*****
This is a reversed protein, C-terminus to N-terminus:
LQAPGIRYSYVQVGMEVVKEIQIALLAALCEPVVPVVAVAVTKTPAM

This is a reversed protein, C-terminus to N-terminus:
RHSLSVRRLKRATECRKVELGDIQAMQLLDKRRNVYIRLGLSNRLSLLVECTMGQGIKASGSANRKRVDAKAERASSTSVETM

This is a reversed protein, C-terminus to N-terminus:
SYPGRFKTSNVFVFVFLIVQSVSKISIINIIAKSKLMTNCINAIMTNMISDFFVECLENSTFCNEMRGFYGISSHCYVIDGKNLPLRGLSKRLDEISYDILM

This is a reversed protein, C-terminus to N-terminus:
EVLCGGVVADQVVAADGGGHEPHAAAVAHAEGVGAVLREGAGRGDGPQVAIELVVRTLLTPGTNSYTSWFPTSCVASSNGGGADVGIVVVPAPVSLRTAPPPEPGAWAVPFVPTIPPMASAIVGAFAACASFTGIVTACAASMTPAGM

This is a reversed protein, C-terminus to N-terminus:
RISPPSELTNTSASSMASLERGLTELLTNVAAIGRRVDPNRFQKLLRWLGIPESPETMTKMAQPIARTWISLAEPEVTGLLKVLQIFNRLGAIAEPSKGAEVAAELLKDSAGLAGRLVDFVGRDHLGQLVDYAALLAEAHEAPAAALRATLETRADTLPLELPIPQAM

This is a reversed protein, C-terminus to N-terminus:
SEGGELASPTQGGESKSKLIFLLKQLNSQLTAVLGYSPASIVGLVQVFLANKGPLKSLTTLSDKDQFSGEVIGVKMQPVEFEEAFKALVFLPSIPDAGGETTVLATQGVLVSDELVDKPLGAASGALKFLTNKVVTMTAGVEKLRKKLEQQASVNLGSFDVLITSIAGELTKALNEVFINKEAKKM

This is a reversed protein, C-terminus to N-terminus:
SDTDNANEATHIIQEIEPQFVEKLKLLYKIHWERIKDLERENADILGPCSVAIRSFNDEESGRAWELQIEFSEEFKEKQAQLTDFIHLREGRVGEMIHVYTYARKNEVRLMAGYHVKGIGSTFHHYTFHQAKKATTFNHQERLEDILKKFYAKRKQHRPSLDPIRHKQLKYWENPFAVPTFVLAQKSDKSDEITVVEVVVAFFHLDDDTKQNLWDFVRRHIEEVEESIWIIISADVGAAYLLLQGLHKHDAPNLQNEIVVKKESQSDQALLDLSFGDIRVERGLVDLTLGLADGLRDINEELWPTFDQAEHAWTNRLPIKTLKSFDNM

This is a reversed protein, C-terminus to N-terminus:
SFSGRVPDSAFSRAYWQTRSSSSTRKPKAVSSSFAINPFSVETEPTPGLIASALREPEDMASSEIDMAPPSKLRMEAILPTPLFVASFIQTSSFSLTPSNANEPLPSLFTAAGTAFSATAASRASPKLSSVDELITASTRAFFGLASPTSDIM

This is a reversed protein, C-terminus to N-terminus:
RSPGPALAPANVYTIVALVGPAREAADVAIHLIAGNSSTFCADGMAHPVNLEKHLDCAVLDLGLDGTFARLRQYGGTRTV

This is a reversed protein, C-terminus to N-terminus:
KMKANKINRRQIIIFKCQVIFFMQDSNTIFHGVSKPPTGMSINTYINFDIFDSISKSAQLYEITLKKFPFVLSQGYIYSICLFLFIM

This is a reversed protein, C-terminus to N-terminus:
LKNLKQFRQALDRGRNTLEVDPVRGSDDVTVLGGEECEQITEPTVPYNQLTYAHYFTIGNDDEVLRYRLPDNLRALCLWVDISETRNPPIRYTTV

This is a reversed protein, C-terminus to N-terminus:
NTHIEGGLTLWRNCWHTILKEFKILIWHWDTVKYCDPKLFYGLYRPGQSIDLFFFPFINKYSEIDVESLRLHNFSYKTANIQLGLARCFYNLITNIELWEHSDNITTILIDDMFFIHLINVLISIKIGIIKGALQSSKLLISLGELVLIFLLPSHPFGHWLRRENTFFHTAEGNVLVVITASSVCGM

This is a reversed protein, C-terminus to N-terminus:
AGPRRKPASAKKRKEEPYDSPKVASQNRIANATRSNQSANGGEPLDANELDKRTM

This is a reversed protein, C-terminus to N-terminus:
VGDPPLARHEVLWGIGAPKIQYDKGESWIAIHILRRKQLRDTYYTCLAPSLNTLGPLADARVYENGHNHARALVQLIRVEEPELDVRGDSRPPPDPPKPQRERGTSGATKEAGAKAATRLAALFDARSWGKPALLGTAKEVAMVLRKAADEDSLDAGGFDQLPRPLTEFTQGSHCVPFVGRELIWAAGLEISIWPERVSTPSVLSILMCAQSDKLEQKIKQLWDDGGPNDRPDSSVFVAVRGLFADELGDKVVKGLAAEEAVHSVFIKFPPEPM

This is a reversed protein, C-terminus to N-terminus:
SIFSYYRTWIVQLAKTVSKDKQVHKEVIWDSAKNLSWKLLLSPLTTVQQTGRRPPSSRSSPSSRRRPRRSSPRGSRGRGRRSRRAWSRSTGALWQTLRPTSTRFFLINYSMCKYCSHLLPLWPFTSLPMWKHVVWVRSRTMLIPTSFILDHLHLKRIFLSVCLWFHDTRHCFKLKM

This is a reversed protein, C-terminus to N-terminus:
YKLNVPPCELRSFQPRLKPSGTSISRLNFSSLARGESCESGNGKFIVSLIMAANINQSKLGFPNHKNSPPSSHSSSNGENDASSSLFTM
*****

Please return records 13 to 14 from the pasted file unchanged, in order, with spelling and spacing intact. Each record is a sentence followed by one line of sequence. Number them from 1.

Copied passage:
This is a reversed protein, C-terminus to N-terminus:
AGPRRKPASAKKRKEEPYDSPKVASQNRIANATRSNQSANGGEPLDANELDKRTM

This is a reversed protein, C-terminus to N-terminus:
VGDPPLARHEVLWGIGAPKIQYDKGESWIAIHILRRKQLRDTYYTCLAPSLNTLGPLADARVYENGHNHARALVQLIRVEEPELDVRGDSRPPPDPPKPQRERGTSGATKEAGAKAATRLAALFDARSWGKPALLGTAKEVAMVLRKAADEDSLDAGGFDQLPRPLTEFTQGSHCVPFVGRELIWAAGLEISIWPERVSTPSVLSILMCAQSDKLEQKIKQLWDDGGPNDRPDSSVFVAVRGLFADELGDKVVKGLAAEEAVHSVFIKFPPEPM